A new study has shown that contraceptive methods can have a significant impact on women's sexual pleasure and satisfaction.
The researchers from The Kinsey Institute at Indiana University have found that many women think condoms decrease sexual pleasure.
On the other hand, those who use both hormonal contraception and condoms report higher overall sexual satisfaction.
"The public health community has paid little attention to women's sexual experiences with contraceptive methods, especially condoms," said Stephaine Sanders, associate director of The Kinsey Institute and a co-author of the study.
"If women think condoms detract from sexual pleasure, they may be less inclined to use them consistently," she added.
During the study, women admitted condoms make sex less pleasurable, while those who used only hormonal methods-such as the birth control pill-were unlikely to associate their method with decreased sexual pleasure.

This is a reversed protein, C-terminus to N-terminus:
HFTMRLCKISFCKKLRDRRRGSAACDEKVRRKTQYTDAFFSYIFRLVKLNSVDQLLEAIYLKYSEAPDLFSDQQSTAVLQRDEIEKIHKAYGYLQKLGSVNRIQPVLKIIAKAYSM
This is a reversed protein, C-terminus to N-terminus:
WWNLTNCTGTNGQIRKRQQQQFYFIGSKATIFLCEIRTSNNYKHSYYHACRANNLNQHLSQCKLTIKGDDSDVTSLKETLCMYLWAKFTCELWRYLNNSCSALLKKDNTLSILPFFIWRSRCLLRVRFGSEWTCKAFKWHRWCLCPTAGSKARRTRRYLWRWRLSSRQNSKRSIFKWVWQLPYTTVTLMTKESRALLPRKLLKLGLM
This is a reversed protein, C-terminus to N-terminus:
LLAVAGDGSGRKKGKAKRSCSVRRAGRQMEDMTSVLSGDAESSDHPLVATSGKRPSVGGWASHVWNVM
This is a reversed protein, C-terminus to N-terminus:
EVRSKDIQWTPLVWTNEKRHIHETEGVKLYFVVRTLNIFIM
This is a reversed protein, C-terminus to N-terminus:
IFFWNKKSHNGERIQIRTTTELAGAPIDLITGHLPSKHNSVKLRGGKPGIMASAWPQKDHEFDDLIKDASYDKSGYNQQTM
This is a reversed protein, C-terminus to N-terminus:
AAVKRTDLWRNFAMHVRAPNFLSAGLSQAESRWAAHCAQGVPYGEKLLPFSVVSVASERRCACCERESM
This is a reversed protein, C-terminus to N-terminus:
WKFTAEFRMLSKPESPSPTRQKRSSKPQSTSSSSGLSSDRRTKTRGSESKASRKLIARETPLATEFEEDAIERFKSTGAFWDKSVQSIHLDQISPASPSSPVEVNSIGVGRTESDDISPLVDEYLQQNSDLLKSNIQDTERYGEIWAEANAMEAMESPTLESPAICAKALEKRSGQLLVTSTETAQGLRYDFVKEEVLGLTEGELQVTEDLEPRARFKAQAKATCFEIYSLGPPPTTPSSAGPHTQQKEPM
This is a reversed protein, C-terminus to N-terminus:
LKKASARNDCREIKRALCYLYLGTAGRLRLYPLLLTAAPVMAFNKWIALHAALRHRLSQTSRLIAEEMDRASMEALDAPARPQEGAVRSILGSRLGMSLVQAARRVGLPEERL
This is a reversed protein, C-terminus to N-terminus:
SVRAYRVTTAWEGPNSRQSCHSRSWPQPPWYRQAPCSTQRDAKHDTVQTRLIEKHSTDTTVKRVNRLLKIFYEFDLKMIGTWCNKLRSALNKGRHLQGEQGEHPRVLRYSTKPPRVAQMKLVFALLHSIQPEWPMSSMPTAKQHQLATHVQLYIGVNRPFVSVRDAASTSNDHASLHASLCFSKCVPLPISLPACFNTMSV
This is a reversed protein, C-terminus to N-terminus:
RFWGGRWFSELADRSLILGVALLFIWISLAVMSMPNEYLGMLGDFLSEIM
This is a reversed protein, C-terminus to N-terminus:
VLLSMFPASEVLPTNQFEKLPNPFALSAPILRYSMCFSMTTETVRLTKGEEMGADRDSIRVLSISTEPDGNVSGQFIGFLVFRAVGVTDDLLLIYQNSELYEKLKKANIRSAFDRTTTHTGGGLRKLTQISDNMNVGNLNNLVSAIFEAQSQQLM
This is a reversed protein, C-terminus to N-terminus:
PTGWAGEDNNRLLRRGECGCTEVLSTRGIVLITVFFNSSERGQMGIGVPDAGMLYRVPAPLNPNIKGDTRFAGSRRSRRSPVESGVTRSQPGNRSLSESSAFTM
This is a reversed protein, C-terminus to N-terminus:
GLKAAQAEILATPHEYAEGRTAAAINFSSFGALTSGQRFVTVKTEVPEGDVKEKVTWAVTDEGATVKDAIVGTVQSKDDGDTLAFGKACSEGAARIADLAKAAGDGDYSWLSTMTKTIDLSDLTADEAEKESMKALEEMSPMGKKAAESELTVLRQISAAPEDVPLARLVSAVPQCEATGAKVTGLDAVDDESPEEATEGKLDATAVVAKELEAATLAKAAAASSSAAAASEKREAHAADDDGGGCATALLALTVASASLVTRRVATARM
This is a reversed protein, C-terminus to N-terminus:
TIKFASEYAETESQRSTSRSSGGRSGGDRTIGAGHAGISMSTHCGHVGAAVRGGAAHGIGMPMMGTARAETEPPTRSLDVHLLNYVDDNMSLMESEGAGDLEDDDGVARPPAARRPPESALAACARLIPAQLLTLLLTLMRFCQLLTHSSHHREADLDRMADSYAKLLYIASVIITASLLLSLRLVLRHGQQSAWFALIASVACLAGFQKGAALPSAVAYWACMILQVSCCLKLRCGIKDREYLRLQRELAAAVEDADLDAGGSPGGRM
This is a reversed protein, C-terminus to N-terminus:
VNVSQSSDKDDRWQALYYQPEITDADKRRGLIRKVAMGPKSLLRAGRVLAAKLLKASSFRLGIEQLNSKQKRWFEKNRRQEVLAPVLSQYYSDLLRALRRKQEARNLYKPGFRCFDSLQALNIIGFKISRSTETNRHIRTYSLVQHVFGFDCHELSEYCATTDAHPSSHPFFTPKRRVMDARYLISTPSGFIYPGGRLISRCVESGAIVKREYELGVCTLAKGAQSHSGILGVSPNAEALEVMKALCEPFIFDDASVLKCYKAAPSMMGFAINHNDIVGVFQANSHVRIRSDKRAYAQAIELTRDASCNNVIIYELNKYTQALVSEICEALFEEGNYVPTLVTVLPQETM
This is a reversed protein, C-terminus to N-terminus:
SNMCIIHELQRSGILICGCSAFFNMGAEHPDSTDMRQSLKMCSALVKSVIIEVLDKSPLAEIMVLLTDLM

When asked about the effect of contraceptives on sexual enjoyment, women who used condoms either alone or with hormonal methods reported decreased sexual pleasure.
However, while considering overall sexual satisfaction, which goes beyond the immediate sexual moment and includes factors such as sexual self-esteem and relationship satisfaction, women who used both condoms and hormonal methods reported the highest levels of sexual satisfaction.
The findings revealed that only 4 percent of women who relied on hormonal methods of contraception reported decreased pleasure, but hormonal users reported the lowest overall sexual satisfaction scores.
While 23 percent of women who used both condoms and hormonal methods reported decreased pleasure, they had the highest sexual satisfaction scores.
Women who used condoms alone or along with a hormonal method were six to seven times more likely to report decreased sexual enjoyment compared to those who used hormonal methods only.